By Chris Matthews, MarketWatch
The recent outperformance of so-called value stocks relative to momentum and growth has been the talk of U.S. equity markets in September, and many analysts are worried that the sputtering performance of previously market-leading stocks spell trouble for the broader market.
But a recent upswing in global economic data has other strategists believing that value’s outperformance will not continue to come at the expense of momentum and growth stocks, but will be added fuel for the stock market as it reaches for new highs against the backdrop of a revived global economy.
“Market action of late does not appear to be a move from growth to value,” wrote Jim Paulsen, chief investment strategist at Leuthold Group in a research note. “Instead, the last couple weeks seemingly reflect that investors are responding to evidence of yet another cyclical revival in this prolonged global economic recovery.”
Paulsen pointed out that economic surprise indexes, which measure the outperformance or underperformance of economic data have been rising across the globe. Aside from the U.S., “It’s happening in Japan, the Eurozone, Canada, and across the emerging market economies—recently even including a meaningful bounce in China’s Surprise Index,” Paulsen wrote. “Indeed, the Citigroup EM Surprise Index has risen from about -40 in mid-July to -5, led by a similarly big bounce in China from -60 to +5!”
He wrote that coincident easing by central banks around the world, including in the U.S., China and Europe, is now starting to reaccelerate global growth, with the U.S. economy showing particularly strong potential for faster growth in the coming quarters.
The chart below “illustrates the potentially favorable impact that past economic policies may now be having on economic growth,” Paulsen wrote. “It relates the U.S. Economic Surprise Index to a proprietary leading indicator that delivers an objective six-month-forward forecast based on what bond yields and the U.S. dollar have done in the last six months.”
The Leuthold Group
“Massive economic policy stimulus has been dumped on the global economic recovery during the last six to twelve months. With a conventional lag, it is not unreasonable to expect these accommodative policies will help revive the pace of economic growth,” Paulsen argued.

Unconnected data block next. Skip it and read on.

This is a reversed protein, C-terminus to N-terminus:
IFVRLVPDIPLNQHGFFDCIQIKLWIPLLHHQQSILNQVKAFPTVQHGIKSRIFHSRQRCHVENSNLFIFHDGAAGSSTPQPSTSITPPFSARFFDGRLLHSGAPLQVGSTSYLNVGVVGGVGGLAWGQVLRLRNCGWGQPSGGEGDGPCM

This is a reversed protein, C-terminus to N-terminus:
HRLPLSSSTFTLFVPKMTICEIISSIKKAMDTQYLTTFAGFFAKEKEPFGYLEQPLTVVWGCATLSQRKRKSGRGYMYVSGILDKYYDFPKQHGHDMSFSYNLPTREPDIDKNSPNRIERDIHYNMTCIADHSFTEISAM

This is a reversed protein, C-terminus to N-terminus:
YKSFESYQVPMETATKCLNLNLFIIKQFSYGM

Value stocks are those which have low valuations based on measures like price-to-earnings or price-to-book value. Growth stocks are those that have exhibited faster-than-average growth in revenues, cash flows or profits in recent years, and momentum stocks are those which have seen the greatest price increases of late.
Month to date, the iShares Edge MSCI USA Value Factor ETF /zigman2/quotes/210105323/composite VLUE -2.02% has risen 6.1%, while the iShares Edge MSCI USA Momentum Factor ETF /zigman2/quotes/201303785/composite MTUM -3.05% has lost 0.5%. The Vanguard Growth ETF /zigman2/quotes/209170287/composite VUG -1.40% has risen 1.3%, while the S&P 500 /zigman2/quotes/210599714/realtime SPX -1.60% has risen 2.5%.
Stocks trading at cheap valuations of late include financial firms Bank of America Corp. /zigman2/quotes/200894270/composite BAC -3.68% and Citigroup Inc ., /zigman2/quotes/207741460/composite C -4.45% , as well as consumer discretionary firms General Motors Co . /zigman2/quotes/205226835/composite GM -2.53% and Ford Motor Co . /zigman2/quotes/208911460/composite F -3.98% and energy companies Baker Hughes, a GE Co . and TechnipFMC Plc . /zigman2/quotes/207530935/composite FTI -4.40% .
Value stocks today are concentrated in cyclical sectors, those that tend to do better when the economy is growing quickly and consumers have extra money to spend. That these stocks have been performing better of late could be signaling — along with recent increases in bond yields — investor confidence in future growth.
Brian Belski, investment strategist at BMO Capital Markets, pointed out in a Tuesday note to clients that despite growth stocks being the driver of the majority of stock-market gains in recent years, the market has actually performed better when value stocks have taken the lead, given the degree to which value stocks and cyclical stocks have overlapped.
“For instance, on days when value outperformed, the annualized return for the S&P 500 was nearly 40%! By contrast, on days growth outperformed, the annualized return for the S&P 500 dropped significantly to just 1.2%,” Belski wrote.
BMO Investment Strategy Group
BMO Investment Strategy Group
“This may seem counterintuitive, but the explanation is pretty straightforward – when value has outperformed the returns were significantly above cycle averages,” he added. “Similarly, returns were significantly below average on underperformance days. By contrast, growth returns were much more consistent, whether it outperformed or not.”